Dave Dougherty, Fargo, Published January 04 2013
Letter: LaPierre solution won’t doThe National Rifle Association’s executive vice president, Wayne LaPierre, has suggested that our nation needs to provide armed guards, preferably police officers to begin with, to protect our nation’s children. While LaPierre believes this is the best solution for our nation, I can’t believe this is the best solution he could come up with. As a retired high school teacher of 31 years, if one of my students provided this solution to me, I would ask them to develop their solution beyond their first gut reaction, to evaluate the real challenges we would face as a nation if this was the only solution we were to adopt, and to develop multiple solutions.
Our nation has more than 132,000 elementary and secondary schools. Can you imagine the cost to schools to implement LaPierre’s solution? Listening to LaPierre on “Meet the Press,” it appears he believes if we put one guard on the front door of our schools, our children will be safe. I would suggest that to truly protect our children, we would need to place an armed guard at every entrance that has glass doors or windows bordering the doors in every building. In addition, we would need to place guards at every other entrance that is used during the day. Let’s modestly estimate an average of five entrances to be secured per school. That requires a starting point of 660,000 armed guards to protect our children during regular school hours in our school buildings.
Now, if we are serious about protecting our children, we need to anticipate that if we secure our buildings during the regular school day, then people intent on attacking our children will adjust their tactics. We will need to protect every school bus carrying students to schools and to co-curricular activities. We will need to protect our buildings beginning at 7 a.m. as we serve students breakfast and carry on preschool activities. Then we need to protect our children in post-school day activities, including athletic practices, fine arts practices, tutoring and every activity that takes place. Once we do that, we need to provide security for all games, concerts, drama productions, etc. This means we need to provide armed guards from 7 a.m. to approximately 10 p.m. at tens of thousands of schools across the nation. And we would be asked to do this when school district budgets are already stretched too thin.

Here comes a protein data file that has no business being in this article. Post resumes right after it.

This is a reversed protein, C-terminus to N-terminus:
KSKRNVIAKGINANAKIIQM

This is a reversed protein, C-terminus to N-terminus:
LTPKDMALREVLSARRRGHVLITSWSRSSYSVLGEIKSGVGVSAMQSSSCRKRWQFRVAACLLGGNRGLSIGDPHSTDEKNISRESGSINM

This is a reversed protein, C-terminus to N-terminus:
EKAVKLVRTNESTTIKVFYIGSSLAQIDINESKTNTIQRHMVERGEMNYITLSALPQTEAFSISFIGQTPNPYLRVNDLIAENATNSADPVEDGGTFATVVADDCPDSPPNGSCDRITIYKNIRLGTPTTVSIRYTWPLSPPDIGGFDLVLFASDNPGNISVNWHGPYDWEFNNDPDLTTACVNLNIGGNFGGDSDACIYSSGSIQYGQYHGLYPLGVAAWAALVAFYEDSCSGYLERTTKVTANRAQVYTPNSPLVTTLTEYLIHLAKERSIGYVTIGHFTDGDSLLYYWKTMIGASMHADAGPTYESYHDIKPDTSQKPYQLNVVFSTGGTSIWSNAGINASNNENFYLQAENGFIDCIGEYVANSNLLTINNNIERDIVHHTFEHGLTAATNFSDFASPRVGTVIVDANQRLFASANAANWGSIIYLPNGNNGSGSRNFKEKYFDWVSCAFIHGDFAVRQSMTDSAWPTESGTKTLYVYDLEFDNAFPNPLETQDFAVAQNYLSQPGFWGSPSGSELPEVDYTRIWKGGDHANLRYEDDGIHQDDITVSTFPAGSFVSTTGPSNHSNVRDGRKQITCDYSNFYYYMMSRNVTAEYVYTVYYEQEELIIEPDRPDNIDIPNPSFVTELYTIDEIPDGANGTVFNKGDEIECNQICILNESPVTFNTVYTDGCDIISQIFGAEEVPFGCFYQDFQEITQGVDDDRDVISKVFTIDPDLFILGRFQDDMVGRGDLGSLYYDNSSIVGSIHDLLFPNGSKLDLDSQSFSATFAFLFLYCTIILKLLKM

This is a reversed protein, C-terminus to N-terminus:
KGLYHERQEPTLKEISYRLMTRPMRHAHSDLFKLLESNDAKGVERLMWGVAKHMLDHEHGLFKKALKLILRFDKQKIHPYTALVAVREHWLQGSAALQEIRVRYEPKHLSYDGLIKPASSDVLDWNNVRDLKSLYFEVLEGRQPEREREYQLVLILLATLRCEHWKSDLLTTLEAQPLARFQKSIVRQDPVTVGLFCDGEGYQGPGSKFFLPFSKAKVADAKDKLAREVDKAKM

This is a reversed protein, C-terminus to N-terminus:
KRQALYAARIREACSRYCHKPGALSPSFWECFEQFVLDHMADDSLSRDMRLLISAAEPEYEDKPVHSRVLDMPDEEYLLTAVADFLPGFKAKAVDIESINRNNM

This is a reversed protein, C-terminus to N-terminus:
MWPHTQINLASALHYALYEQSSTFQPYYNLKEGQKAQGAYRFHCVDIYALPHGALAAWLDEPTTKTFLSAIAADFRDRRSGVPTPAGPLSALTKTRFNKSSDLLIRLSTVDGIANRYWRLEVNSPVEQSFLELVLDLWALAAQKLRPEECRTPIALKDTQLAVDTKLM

Next, let’s add more than 6,700 colleges and universities in our nation. What would college budgets look like if we were to include hiring enough armed guards to secure every building on every campus? We will have the same challenges as we look to protect our innocent citizens in malls, movie theaters, office buildings and other public places.
It seems to me that while LaPierre’s solution has some merit, it can’t stand on its own. We need to look comprehensively at securing our schools, identifying and helping those individuals who seek to harm themselves and others, and reduce the destructive power that weapons have in our society.
In the 1800s, the residents of our towns in the “Wild West” knew civilization had come to their communities when cowboys were no longer free to shoot up their towns any time they wanted to. They were required to turn their guns over to the sheriff when they arrived in town in order to ensure the safety of the residents. Why would we think that allowing more people to arm themselves in public places would actually make us safer?
I think if we really want to do everything we can to make our children and citizens safe, we will need to realize that some aspects of our lives will have to change.